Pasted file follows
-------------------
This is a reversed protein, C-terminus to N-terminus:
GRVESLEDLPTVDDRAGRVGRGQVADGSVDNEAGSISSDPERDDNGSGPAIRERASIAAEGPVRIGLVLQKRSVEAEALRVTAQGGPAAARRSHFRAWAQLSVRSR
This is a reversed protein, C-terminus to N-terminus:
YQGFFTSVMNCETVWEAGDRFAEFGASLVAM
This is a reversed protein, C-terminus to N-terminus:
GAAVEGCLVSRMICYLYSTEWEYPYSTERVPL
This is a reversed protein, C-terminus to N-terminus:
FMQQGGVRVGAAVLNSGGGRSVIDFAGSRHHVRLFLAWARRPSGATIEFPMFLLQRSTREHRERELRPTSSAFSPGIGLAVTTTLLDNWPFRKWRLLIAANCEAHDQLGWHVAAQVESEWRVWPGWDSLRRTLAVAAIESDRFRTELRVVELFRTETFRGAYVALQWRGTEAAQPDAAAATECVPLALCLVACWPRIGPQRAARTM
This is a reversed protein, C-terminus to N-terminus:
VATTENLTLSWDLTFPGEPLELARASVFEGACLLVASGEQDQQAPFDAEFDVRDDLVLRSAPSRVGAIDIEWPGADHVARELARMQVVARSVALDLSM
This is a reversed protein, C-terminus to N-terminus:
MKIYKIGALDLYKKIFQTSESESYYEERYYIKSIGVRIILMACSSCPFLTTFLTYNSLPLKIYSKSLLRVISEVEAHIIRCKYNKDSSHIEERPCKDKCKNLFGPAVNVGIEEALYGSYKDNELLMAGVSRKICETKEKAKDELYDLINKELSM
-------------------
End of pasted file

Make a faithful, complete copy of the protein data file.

This is a reversed protein, C-terminus to N-terminus:
GRVESLEDLPTVDDRAGRVGRGQVADGSVDNEAGSISSDPERDDNGSGPAIRERASIAAEGPVRIGLVLQKRSVEAEALRVTAQGGPAAARRSHFRAWAQLSVRSR
This is a reversed protein, C-terminus to N-terminus:
YQGFFTSVMNCETVWEAGDRFAEFGASLVAM
This is a reversed protein, C-terminus to N-terminus:
GAAVEGCLVSRMICYLYSTEWEYPYSTERVPL
This is a reversed protein, C-terminus to N-terminus:
FMQQGGVRVGAAVLNSGGGRSVIDFAGSRHHVRLFLAWARRPSGATIEFPMFLLQRSTREHRERELRPTSSAFSPGIGLAVTTTLLDNWPFRKWRLLIAANCEAHDQLGWHVAAQVESEWRVWPGWDSLRRTLAVAAIESDRFRTELRVVELFRTETFRGAYVALQWRGTEAAQPDAAAATECVPLALCLVACWPRIGPQRAARTM
This is a reversed protein, C-terminus to N-terminus:
VATTENLTLSWDLTFPGEPLELARASVFEGACLLVASGEQDQQAPFDAEFDVRDDLVLRSAPSRVGAIDIEWPGADHVARELARMQVVARSVALDLSM
This is a reversed protein, C-terminus to N-terminus:
MKIYKIGALDLYKKIFQTSESESYYEERYYIKSIGVRIILMACSSCPFLTTFLTYNSLPLKIYSKSLLRVISEVEAHIIRCKYNKDSSHIEERPCKDKCKNLFGPAVNVGIEEALYGSYKDNELLMAGVSRKICETKEKAKDELYDLINKELSM